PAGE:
EXAMPLE 5: For the graph below, determine the coordinates of each point? Remember that the x-coordinate comes first, then the y-coordinate.

**Quadrants**

When looking that the Cartesian Coordinate System centered from the origin, we notice
the graph is broken up into four smaller pieces. These pieces are called *quadrants*.
Quadrants are labeled counter-clockwise with the upper-right quadrant being called
Quadrant I. See the figure below.

If we examine the graph more carefully, we will notice that the values of both x and y are positive in the first quadrant. The values of x are negative in the second quadrant and the values of y are positive in the second quadrant. In the third quadrant, both x and y are negative. Finally, in the fourth quadrant, x is positive but y is negative.

EXAMPLE 6: Determine which quadrant each of the following points are in.

a] (-1, 3) b] (1.8, 3.4) c] (-1/2, - 1) d] (2, -1)

ANSWER 6: a] Since x is negative and y is positive, (-1, 3) must be located
in quadrant II.

b] Since both x and y are positive, (1.8, 3.4) must be located in
quadrant I.

c] Since both x and y are negative, (-1/2, -1) must be located in
quadrant III.

d] Since x is positive and y is negative, (2, -1) must be located in
quadrant IV.

NOTE: You could also plot these points on a graph and determine the same results.

EXAMPLE 7: Determine which quadrant each of the following points are in.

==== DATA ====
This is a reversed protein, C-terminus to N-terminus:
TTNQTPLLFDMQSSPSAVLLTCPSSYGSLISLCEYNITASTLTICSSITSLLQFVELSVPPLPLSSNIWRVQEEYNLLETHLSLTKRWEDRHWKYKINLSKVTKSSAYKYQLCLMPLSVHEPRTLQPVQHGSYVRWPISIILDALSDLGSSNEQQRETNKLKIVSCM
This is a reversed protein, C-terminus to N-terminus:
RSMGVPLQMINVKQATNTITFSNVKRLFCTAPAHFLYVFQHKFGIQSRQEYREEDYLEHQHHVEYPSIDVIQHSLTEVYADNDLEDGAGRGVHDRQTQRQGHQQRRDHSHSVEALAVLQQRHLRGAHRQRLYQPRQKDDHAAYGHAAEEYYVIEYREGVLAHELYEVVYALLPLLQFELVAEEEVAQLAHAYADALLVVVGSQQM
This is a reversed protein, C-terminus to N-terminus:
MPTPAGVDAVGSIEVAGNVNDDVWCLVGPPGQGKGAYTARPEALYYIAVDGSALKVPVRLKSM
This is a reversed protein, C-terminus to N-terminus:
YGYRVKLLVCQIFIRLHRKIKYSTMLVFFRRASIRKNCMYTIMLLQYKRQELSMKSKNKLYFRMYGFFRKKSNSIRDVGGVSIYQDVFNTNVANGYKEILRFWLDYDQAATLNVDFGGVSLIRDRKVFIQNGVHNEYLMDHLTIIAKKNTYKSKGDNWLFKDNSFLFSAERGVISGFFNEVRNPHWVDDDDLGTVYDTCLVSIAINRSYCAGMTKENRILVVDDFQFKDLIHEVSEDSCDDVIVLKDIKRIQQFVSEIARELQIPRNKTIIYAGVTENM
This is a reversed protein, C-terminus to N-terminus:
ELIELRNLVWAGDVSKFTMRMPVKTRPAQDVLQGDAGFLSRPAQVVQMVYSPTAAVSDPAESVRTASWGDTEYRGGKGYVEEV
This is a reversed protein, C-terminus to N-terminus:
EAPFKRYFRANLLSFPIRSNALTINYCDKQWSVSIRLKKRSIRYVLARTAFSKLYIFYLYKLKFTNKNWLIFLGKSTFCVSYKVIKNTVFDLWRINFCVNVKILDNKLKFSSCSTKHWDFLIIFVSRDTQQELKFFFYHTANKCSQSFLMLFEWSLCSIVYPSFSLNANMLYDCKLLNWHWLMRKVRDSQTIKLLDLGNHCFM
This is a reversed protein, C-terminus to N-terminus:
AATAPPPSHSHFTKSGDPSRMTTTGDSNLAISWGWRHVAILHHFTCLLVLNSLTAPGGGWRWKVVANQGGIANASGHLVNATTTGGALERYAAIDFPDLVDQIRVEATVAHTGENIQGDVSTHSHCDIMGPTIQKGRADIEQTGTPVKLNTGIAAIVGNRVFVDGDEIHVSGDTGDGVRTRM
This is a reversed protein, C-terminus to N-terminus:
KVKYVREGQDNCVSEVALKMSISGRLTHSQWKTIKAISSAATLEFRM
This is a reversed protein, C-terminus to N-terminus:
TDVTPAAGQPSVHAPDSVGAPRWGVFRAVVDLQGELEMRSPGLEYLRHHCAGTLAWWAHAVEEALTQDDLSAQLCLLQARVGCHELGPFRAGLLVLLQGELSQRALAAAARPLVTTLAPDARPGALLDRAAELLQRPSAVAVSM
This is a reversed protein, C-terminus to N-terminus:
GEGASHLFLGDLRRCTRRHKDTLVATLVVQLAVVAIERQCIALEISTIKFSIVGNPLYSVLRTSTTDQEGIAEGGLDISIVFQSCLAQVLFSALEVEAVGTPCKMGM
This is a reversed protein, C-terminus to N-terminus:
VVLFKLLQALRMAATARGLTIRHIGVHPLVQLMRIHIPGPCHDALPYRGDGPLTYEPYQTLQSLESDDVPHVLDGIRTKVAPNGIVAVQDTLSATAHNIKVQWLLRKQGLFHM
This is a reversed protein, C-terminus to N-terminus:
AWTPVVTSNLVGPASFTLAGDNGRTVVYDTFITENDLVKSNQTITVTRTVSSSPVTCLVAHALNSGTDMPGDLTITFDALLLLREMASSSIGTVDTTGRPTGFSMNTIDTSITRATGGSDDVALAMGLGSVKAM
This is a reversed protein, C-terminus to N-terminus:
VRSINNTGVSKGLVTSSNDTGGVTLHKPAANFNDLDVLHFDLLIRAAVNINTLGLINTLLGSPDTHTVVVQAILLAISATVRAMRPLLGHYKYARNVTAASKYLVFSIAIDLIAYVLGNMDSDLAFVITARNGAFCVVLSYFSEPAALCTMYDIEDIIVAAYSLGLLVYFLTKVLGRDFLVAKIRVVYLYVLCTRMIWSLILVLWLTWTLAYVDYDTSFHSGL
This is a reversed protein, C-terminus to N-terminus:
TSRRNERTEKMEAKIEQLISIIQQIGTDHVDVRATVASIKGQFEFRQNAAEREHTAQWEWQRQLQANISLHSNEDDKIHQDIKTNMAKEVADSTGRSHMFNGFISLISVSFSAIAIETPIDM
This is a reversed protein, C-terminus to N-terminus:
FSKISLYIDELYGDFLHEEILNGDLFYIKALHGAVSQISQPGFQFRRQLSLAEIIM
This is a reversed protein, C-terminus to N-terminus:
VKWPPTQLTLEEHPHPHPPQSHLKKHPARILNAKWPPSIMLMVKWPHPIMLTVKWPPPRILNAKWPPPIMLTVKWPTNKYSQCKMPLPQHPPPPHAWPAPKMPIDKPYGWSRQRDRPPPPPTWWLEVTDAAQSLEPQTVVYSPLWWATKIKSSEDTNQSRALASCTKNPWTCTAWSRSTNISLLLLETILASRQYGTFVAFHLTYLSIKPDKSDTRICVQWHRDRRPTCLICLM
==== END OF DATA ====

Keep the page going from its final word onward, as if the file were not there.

a] (2, 4) b] (1, -3) c] (2.2, 2.3) d] (-4, -5) e] (-1, 1)

Answer 7: Points a and c are in quadrant I. b is in quadrant IV. d is in quadrant III and e is in quadrant II. To view the answers to the above example,

**Scaling the Axes**

Up until now, each unit on our graph has been represented by 1. That is not always desirable. Consider plotting a graph of the the data below.

YEAR | ANNUAL |

1960 | 60 |

1970 | 72 |

1980 | 83 |

1990 | 91 |

2000 | 85 |

Starting our graph at the origin would cause use to count 1960 places to the right and
60 places up before we could plot our first point! It would be much easier if we
could just start our x-axis at 1960 and start our y-axis at 60. As long as we *clearly*
mark our graph, we are allowed to do this. Similarly, since our data is in multiples
of 10, it makes sense to count by 10's along both axes instead of by 1's. See the
graph below.

EXAMPLE 8: For the graph below, determine the value of each ordered pair labeled A through C.

ANSWERS 8: The coordinates for A are (150, 40).

The coordinates for B are (200, 60).

The coordinates for C are (250, 80).

**Noticing Trends and Making Predictions**

Creating a graphs gives a picture of what a data set looks like. Frequently we can use this picture to make estimates about data not readily seen in the chart. Consider the chart above. Notice that as the value of x increases, the value of y appears to be increasing as well.

We can use this trend in the data to make a prediction about what the value of y will be based on any value of x between 150 and 250. For example, when x is 225, we can predict the value of y will be approximately 70. How can we do that? Let's look at the picture more closely.

First go to your
textbook and read pages 169 through 172. Then do questions 1 - 10 (all), on pages
180 - 181.

Copyright © 2004 Donna Tupper.